Loaded with antioxidants: Chia seeds are also an excellent source of antioxidants. Antioxidants not only protect the sensitive fats in chia seeds from going rancid but also benefit human health by neutralising reactive molecules known as free radicals which can damage cell compounds if they build up in your body. For example, free radical damage contributes to aging and diseases such as cancer. The specific antioxidants in chia seeds include chlorogenic acid, caffeic acid, myricetin, quercetin and kaempferol. These may all have protective effects on your heart and liver as well as anticancer properties. For example, chlorogenic acid may help lower blood pressure, while caffeic acid has anti-inflammatory effects.
- May support weight loss
- May lower your risk of heart disease
- Contains many important bone nutrients
- May reduce blood sugar levels
- May help increase HDL cholesterol
- They are Gluten-Free
- Improves sleep
- May improve digestive health.
In a study titled, “Anticancer activity of protein fractions from chia (Salvia hispanica L.),’’ by Nidia del Carmen Quintal et Al, the results of this study present peptides of low molecular weight, obtained from chia seeds, as a potential adjuvant option for cancer treatment.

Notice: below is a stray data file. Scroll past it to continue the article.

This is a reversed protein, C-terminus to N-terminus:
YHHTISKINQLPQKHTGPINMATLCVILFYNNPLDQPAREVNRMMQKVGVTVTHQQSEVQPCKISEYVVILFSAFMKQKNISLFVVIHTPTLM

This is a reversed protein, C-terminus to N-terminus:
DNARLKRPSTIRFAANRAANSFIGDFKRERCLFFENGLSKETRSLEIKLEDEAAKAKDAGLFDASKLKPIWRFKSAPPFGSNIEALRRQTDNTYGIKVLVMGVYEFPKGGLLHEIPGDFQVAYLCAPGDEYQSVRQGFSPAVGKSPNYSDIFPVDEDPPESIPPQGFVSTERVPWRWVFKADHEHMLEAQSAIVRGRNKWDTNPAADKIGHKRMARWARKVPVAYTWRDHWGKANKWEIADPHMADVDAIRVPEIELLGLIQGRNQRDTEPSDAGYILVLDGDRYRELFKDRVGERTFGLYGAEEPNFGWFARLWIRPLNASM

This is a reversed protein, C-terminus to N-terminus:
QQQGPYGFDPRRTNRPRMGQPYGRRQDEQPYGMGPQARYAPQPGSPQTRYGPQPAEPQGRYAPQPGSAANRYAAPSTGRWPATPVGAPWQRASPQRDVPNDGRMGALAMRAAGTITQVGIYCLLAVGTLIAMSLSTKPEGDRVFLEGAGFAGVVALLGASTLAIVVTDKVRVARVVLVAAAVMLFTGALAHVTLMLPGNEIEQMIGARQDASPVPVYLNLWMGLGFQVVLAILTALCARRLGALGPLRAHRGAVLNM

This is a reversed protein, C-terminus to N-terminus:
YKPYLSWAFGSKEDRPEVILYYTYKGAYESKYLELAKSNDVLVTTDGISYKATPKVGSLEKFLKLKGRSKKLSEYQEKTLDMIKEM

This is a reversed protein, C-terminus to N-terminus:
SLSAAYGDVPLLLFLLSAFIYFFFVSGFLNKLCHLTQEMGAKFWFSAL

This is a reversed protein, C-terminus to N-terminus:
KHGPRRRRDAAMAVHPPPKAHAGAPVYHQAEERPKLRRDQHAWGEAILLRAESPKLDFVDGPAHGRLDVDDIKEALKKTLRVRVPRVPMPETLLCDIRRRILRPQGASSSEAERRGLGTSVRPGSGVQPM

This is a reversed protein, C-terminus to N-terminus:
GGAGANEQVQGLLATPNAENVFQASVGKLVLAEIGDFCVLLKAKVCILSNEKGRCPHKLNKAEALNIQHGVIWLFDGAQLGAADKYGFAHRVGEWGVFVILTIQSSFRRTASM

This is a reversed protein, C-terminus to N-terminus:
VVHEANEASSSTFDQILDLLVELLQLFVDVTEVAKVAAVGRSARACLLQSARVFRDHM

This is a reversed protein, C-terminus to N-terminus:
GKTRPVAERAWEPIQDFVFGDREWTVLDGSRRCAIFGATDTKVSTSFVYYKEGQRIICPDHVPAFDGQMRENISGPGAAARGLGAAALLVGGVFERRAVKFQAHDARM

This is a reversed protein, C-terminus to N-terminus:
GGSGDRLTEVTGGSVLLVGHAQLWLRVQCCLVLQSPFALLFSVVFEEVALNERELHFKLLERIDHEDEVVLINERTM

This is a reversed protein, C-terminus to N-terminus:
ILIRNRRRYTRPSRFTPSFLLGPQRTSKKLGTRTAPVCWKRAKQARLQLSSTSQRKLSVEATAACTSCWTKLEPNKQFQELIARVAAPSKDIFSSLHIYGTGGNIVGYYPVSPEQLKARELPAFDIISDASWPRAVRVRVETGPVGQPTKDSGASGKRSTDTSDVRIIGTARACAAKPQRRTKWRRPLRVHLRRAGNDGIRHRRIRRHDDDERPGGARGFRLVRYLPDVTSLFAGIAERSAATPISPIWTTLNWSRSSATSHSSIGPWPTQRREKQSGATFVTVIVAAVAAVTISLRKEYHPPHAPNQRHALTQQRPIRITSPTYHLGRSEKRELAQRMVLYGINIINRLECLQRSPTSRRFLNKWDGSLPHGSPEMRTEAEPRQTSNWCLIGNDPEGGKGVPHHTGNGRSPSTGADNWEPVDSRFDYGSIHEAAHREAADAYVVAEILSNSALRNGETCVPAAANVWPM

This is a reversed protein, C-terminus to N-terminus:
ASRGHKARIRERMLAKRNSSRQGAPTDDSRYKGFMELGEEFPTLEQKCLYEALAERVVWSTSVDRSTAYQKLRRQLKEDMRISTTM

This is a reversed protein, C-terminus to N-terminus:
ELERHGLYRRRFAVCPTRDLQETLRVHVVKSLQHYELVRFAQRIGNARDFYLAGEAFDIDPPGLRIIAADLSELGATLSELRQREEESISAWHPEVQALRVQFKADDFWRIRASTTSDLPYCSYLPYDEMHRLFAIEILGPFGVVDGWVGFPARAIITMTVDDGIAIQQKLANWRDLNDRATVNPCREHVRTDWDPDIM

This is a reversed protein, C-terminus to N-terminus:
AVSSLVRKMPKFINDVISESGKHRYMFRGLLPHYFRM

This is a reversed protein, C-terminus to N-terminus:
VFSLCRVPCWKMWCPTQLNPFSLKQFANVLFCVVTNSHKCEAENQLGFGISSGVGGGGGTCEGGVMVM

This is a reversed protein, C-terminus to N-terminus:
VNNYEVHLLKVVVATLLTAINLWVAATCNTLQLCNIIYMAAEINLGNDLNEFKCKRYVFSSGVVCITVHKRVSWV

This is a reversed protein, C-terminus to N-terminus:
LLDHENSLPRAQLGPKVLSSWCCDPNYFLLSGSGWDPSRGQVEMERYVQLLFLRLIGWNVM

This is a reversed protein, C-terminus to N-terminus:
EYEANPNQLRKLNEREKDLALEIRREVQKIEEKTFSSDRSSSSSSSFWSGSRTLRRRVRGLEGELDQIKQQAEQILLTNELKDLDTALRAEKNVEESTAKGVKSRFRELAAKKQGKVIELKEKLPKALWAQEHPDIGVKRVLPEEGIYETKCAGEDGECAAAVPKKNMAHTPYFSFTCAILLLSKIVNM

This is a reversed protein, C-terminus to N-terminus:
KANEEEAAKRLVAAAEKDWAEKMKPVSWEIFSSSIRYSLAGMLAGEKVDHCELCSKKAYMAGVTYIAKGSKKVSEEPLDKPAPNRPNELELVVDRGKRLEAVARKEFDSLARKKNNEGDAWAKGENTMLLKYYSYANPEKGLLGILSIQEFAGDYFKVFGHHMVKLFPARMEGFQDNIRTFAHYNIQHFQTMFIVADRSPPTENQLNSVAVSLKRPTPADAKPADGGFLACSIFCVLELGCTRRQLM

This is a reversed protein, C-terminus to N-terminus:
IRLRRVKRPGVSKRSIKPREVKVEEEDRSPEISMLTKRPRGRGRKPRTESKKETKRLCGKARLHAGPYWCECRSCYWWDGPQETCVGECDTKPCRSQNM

In a review titled, “The chemical composition and nutritional value of chia seeds—current state of knowledge,’’ by Bartosz Kulczynski et al, in conclusion, chia seeds (Salvia hispanica) are a valuable raw material whose technological properties and health-promoting properties can be widely used in the food industry.
In a study titled, “Neuroprotective effect of chia seed oil nanoemulsion against rotenone induced motor impairment and oxidative stress in mice model of Parkinson’s disease,’’ by Geetha et al, the results suggest that the oral bioavailability of CSO (Chia seed oil) was escalated by its conversion to nanoform, thus imparting greater neuroprotection.
In a study titled, “Anti-inflammatory potential of chia seeds oil and mucilage against adjuvant-induced arthritis in obese and non-obese rats,’’ by Doha A Mohamed et al, results showed that chia seeds oil and mucilage exhibited anti-inflammatory effects against adjuvant-induced arthritis in obese and non-obese rats.
You can soak chia seeds in water overnight as this maximises the benefits. If you are in a hurry, you can simply swish the seeds and water in a jar for about five minutes. Let it sit for about 10 minutes and you will see a gel-like consistency. It can be added to your smoothies or protein shakes as a base. They can be eaten raw, soaked in juice or added to oatmeal, pudding and baked goods. You can also sprinkle them on top of cereal, yogurt, vegetables or rice dishes. You can also grind the seeds into fine powder if you want to use it as a thickener.